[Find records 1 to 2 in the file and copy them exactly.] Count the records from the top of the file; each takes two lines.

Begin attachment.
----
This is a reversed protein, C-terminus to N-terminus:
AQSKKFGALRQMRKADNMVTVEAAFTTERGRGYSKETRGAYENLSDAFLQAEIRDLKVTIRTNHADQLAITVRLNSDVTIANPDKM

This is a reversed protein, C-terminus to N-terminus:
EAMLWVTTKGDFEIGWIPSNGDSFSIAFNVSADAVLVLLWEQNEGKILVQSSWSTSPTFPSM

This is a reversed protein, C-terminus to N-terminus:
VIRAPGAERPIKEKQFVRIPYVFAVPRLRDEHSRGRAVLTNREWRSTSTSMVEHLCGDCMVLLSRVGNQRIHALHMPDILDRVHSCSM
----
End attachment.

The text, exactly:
This is a reversed protein, C-terminus to N-terminus:
AQSKKFGALRQMRKADNMVTVEAAFTTERGRGYSKETRGAYENLSDAFLQAEIRDLKVTIRTNHADQLAITVRLNSDVTIANPDKM

This is a reversed protein, C-terminus to N-terminus:
EAMLWVTTKGDFEIGWIPSNGDSFSIAFNVSADAVLVLLWEQNEGKILVQSSWSTSPTFPSM